DOE releases Snapshot Report on outdoor SSL, revises PAR38 L Prize rules

An overview of US Department of Energy research in the Caliper program indicates that outdoor LED lighting is generally better than incumbent technologies in efficacy although high-output SSL products are lagging HPS, and the agency has loosened the beam pattern specified in the PAR38 L Prize competition.

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The US Department of Energy has published what it calls a Snapshot Report on outdoor area lighting that is collectively based on Caliper research into LED parking-garage, canopy, and roadway-and-area luminaires. The agency also issued revised requirements in the PAR38 portion of the solid-state lighting (SSL)-centric L Prize competition and announced a new OLED funding opportunity.

Outdoor lighting snapshot

The snapshot highlights include a comparison of efficacy of the various products that have been evaluated in the Caliper program. The bulk of the products have ranged between 70–90 lm/W, although there have been extremes with products coming in under 50 lm/W or over 100 lm/W. But generally LED-based luminaires are performing better than legacy alternatives including high-pressure sodium (HPS) lighting.

Just two years ago, HPS was viewed as superior in efficacy to LEDs, although there were even then reasons such as broader-spectrum light that made SSL a superior light source. Now the DOE has said that the best of the LED products in terms of efficacy are "substantially higher" than alternatives such as HPS.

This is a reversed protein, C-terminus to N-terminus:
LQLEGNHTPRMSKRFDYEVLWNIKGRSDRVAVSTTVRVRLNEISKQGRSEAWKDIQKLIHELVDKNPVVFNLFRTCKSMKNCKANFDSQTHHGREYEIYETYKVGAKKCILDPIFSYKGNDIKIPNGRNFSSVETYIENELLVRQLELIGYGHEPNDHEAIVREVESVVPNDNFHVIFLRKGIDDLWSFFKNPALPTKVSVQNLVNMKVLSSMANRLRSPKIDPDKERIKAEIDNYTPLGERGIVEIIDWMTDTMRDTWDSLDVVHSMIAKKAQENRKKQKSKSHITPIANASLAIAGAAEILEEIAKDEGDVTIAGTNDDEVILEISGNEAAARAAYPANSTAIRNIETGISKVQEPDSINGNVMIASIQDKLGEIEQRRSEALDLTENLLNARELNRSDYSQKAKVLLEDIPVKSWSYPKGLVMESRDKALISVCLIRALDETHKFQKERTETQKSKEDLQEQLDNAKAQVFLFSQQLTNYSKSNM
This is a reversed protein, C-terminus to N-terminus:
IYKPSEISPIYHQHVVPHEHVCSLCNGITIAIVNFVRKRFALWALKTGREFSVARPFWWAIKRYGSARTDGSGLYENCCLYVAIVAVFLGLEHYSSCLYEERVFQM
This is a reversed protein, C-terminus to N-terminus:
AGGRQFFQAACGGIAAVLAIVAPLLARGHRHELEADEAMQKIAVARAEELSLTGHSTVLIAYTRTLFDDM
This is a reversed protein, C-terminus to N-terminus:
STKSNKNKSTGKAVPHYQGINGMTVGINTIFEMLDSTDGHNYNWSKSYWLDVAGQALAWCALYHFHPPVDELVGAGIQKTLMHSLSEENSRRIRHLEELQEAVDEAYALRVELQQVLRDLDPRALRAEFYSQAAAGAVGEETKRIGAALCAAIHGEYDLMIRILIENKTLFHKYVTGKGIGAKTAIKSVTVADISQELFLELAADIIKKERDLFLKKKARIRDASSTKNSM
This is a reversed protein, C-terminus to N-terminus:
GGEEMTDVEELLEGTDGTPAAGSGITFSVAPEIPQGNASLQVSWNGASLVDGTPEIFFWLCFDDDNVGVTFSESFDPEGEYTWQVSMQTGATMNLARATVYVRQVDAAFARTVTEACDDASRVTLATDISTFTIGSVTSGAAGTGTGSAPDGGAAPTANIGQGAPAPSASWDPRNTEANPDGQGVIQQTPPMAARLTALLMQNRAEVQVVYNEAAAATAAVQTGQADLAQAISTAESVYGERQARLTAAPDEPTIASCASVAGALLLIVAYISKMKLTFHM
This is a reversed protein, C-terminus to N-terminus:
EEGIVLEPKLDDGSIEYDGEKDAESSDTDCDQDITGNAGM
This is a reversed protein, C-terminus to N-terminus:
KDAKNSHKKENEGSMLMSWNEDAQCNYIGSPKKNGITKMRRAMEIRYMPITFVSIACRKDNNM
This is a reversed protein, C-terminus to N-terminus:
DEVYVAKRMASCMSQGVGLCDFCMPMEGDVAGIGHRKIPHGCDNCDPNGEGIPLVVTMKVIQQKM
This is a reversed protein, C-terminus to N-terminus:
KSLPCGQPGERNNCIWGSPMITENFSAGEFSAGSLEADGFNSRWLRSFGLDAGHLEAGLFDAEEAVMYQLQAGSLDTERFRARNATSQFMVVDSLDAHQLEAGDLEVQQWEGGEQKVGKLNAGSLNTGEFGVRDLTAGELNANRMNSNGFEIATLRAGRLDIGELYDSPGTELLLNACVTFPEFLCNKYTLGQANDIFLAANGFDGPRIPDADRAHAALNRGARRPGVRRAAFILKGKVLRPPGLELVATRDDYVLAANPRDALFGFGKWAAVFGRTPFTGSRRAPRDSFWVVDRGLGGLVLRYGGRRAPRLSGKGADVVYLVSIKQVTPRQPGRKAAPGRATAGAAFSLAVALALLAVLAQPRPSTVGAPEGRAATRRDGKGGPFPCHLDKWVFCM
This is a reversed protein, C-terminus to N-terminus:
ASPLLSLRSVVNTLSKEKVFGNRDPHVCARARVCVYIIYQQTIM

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The report does note that there are areas in which HPS lighting is still the predominant choice. The Caliper program has revealed few choices among LED luminaires that can replace the 400W HPS lighting used on major roadways. The research only considers luminaires that include photometric documentation under the DOE Lighting Facts program.

The report revealed that there are more canopy luminaires besting 100 lm/W than such products in the other categories. But the canopy fixtures generally have higher CCTs, and cooler color temperature is directly related to higher efficacy.

Perhaps surprisingly, the report notes little correlation between color quality or CRI and efficacy. High CRI is often achieved through a broader power spectrum, which can lead to lower efficacy. But evidently the variety of approaches taken by manufacturers to boost CRI have at least made any such relationship invisible.

The agency has tested luminaires with CRI between 60 and 80, and products with suitable color rendering for outdoor applications are plentiful. Indeed, the SSL products generally render color far better than HPS sources and that can make objects more detectable from a distance. The CCT of the tested fixtures typically falls in the 4000–6000K range. Surely that is cooler than many would prefer. See our recent story on outdoor lighting on our LEDs Magazine website for examples of citizens complaining about cool CCTs.

L Prize and OLED funding

Meanwhile, in the Bright Tomorrow Lighting Prize (L Prize) program the DOE has changed the luminous intensity distribution maximum allowable beam pattern from 12° to 15°, making it simpler for lamp manufacturers to meet the requirements. The agency will also no longer require LEDs to be manufactured in the US and also removed the requirement that a lamp manufacturer commit to producing 250,000 lamps in the first year after receiving the award.

No company as of yet has stated its intent to compete for the PAR39 L Prize despite the fact that a $5 million prize awaits the winner along with a US government pledge to buy the lamps. For a more detailed article on the PAR38 L Prize, see our coverage on the LEDs Magazine website.

The DOE also announced topics that are eligible for new FY 2014 SBIR and STTR funding including OLEDs. The formal funding opportunity announcement will come on August 12, 2013 with letters of intent due September 3, 2013 and applications due October 15, 2013.

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